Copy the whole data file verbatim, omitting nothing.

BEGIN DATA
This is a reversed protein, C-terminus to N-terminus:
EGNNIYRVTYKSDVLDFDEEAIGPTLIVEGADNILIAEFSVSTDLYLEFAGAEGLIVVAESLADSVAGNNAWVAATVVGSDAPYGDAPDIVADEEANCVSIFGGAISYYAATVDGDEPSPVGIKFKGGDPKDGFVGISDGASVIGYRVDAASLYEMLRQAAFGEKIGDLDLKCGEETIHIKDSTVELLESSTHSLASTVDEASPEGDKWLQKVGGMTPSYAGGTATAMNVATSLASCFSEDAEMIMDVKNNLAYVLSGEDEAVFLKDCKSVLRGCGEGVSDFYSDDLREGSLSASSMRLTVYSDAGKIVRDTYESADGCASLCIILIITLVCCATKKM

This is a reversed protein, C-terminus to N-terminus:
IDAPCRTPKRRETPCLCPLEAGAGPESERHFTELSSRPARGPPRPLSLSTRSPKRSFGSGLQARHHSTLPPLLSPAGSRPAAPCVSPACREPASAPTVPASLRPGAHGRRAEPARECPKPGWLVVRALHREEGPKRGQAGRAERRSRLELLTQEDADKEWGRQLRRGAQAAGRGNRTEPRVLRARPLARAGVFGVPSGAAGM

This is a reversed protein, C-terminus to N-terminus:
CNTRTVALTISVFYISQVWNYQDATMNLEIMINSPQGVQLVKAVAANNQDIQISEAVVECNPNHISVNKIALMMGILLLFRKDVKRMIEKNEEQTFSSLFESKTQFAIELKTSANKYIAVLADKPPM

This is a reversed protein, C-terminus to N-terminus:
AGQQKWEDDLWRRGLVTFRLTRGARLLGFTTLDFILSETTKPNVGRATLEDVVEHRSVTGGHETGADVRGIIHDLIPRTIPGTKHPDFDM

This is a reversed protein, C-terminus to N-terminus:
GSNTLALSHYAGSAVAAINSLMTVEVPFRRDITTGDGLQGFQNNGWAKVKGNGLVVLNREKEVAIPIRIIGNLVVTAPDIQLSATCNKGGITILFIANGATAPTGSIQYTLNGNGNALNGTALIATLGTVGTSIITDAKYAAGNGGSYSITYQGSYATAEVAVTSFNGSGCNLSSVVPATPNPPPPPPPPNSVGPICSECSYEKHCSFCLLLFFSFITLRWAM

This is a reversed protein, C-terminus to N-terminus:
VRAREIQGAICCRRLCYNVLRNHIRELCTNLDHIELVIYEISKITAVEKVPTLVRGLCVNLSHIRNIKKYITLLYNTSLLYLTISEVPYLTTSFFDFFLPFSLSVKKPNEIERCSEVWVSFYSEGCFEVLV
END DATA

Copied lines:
This is a reversed protein, C-terminus to N-terminus:
EGNNIYRVTYKSDVLDFDEEAIGPTLIVEGADNILIAEFSVSTDLYLEFAGAEGLIVVAESLADSVAGNNAWVAATVVGSDAPYGDAPDIVADEEANCVSIFGGAISYYAATVDGDEPSPVGIKFKGGDPKDGFVGISDGASVIGYRVDAASLYEMLRQAAFGEKIGDLDLKCGEETIHIKDSTVELLESSTHSLASTVDEASPEGDKWLQKVGGMTPSYAGGTATAMNVATSLASCFSEDAEMIMDVKNNLAYVLSGEDEAVFLKDCKSVLRGCGEGVSDFYSDDLREGSLSASSMRLTVYSDAGKIVRDTYESADGCASLCIILIITLVCCATKKM

This is a reversed protein, C-terminus to N-terminus:
IDAPCRTPKRRETPCLCPLEAGAGPESERHFTELSSRPARGPPRPLSLSTRSPKRSFGSGLQARHHSTLPPLLSPAGSRPAAPCVSPACREPASAPTVPASLRPGAHGRRAEPARECPKPGWLVVRALHREEGPKRGQAGRAERRSRLELLTQEDADKEWGRQLRRGAQAAGRGNRTEPRVLRARPLARAGVFGVPSGAAGM

This is a reversed protein, C-terminus to N-terminus:
CNTRTVALTISVFYISQVWNYQDATMNLEIMINSPQGVQLVKAVAANNQDIQISEAVVECNPNHISVNKIALMMGILLLFRKDVKRMIEKNEEQTFSSLFESKTQFAIELKTSANKYIAVLADKPPM

This is a reversed protein, C-terminus to N-terminus:
AGQQKWEDDLWRRGLVTFRLTRGARLLGFTTLDFILSETTKPNVGRATLEDVVEHRSVTGGHETGADVRGIIHDLIPRTIPGTKHPDFDM

This is a reversed protein, C-terminus to N-terminus:
GSNTLALSHYAGSAVAAINSLMTVEVPFRRDITTGDGLQGFQNNGWAKVKGNGLVVLNREKEVAIPIRIIGNLVVTAPDIQLSATCNKGGITILFIANGATAPTGSIQYTLNGNGNALNGTALIATLGTVGTSIITDAKYAAGNGGSYSITYQGSYATAEVAVTSFNGSGCNLSSVVPATPNPPPPPPPPNSVGPICSECSYEKHCSFCLLLFFSFITLRWAM

This is a reversed protein, C-terminus to N-terminus:
VRAREIQGAICCRRLCYNVLRNHIRELCTNLDHIELVIYEISKITAVEKVPTLVRGLCVNLSHIRNIKKYITLLYNTSLLYLTISEVPYLTTSFFDFFLPFSLSVKKPNEIERCSEVWVSFYSEGCFEVLV